Zidovudine Pathway Publication

Zidovudine (ZDV, also known as azidothymidine (AZT)) is an important drug used for treatment of HIV infection. Belonging to the family of nucleoside analog reverse transcriptase inhibitor (NRTI), it is structurally related to the endogenous nucleoside thymidine. ZDV is a prodrug and must be activated by phosphorylation to exert its antiviral action.

ZDV has three important pathways of clearance: 1) phosphorylation through cellular kinases to zidovudine triphosphate; 2) inactivation by glucouronidation; 3) reduction of the azido moiety.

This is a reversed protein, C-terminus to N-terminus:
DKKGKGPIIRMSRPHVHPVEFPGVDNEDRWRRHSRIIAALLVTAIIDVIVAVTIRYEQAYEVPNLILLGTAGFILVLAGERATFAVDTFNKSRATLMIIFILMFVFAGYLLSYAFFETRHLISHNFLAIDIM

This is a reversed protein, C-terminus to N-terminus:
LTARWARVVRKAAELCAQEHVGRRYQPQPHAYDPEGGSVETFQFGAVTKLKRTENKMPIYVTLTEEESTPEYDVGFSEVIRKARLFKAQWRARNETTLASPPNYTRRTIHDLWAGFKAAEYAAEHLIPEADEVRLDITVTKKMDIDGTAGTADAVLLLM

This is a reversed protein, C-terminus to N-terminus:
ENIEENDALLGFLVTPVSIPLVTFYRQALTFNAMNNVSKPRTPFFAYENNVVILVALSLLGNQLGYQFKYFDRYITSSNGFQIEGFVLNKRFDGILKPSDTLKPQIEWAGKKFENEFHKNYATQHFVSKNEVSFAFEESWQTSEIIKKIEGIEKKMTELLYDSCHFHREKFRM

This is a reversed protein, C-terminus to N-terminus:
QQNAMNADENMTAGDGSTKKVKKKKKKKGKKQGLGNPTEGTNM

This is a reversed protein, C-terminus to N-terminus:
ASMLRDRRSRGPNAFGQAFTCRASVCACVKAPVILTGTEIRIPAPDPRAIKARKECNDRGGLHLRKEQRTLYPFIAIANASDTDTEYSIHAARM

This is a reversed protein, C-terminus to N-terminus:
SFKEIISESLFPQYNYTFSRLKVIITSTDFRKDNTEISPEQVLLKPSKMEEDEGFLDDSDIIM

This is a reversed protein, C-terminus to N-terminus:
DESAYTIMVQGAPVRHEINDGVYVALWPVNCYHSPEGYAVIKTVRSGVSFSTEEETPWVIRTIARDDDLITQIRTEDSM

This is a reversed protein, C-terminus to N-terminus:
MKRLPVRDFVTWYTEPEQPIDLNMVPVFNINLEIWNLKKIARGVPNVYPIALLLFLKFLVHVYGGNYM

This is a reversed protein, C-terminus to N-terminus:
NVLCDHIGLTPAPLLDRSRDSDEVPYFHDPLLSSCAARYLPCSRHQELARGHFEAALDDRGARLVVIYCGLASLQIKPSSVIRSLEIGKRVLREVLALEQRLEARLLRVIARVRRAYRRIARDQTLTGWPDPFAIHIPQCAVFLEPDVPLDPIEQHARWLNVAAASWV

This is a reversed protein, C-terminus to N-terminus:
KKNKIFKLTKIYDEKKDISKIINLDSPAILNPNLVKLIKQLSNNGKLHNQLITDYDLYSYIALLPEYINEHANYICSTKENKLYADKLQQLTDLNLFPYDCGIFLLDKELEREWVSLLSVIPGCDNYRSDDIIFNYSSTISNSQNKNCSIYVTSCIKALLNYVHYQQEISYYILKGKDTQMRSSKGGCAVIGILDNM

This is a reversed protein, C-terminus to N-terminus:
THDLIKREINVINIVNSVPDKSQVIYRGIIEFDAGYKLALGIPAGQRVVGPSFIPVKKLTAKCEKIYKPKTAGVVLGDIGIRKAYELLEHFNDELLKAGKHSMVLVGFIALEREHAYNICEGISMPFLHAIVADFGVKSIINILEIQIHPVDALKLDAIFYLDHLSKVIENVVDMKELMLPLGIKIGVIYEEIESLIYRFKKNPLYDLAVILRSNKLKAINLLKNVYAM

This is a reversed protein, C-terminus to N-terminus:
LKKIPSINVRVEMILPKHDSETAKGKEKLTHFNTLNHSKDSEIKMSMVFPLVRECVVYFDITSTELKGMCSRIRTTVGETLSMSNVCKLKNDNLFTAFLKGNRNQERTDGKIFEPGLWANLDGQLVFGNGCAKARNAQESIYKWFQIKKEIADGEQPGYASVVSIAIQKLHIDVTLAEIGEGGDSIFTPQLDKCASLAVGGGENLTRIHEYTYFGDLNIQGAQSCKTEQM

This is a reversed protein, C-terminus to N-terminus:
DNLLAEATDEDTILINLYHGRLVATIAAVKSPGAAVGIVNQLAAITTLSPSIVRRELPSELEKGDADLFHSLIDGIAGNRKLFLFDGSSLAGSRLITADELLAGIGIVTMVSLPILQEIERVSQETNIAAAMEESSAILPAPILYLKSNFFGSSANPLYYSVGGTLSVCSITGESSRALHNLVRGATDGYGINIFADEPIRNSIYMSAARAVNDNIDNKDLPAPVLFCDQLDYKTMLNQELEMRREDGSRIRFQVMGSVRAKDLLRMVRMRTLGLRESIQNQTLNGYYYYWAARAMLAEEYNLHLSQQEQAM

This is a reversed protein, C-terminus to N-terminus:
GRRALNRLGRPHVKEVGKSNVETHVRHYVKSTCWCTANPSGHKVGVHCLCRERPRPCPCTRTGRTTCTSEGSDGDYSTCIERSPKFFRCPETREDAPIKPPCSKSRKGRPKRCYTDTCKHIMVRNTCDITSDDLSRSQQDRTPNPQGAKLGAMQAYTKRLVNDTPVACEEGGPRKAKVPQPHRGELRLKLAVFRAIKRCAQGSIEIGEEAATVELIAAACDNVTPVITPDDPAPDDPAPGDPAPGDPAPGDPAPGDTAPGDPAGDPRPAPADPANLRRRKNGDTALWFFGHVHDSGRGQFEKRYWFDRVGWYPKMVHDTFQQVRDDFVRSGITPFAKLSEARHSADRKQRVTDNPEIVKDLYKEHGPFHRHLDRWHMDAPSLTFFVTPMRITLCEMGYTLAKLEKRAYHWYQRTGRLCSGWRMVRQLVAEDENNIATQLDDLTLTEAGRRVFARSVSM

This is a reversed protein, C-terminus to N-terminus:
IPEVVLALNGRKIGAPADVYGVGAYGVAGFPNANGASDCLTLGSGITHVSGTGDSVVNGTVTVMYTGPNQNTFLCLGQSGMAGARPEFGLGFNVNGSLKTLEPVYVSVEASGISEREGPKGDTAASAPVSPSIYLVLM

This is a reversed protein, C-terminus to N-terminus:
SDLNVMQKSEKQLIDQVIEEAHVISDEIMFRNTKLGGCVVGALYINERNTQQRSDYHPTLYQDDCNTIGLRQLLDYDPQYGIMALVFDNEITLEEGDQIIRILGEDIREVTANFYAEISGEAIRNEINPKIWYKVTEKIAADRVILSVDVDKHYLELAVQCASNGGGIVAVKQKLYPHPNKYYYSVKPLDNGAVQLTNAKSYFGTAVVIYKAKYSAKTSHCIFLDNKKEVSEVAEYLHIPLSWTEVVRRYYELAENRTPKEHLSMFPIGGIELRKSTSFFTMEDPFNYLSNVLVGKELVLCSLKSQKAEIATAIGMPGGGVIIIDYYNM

Zidovudine triphosphate inhibits the activity of HIV-1 reverse transcriptase by competing with the endogenous nucleotide thymidine triphosphate for incorporation into newly synthesized viral DNA, which leads to DNA chain termination.

Few studies have evaluated pharmacogenomics with respect to zidovudine and antivirals overall. To find out more about how genetic variations in genes involved in the ZDV metabolism might influence efficacy and toxicity of zidovudine therapy read our publication PharmGKB summary: Zidovudine Pathway and visit the interactive pathway diagram at PharmGKB.PharmGKB summary: Zidovudine Pathway. Y. Ghodke, P. L. Anderson, K. Sangkuhl, J. Lamba, R. B. Altman, T. E. Klein. Pharmacogenet Genomics 2012. PMID: 22960662.

View all pathways on PharmGKB.

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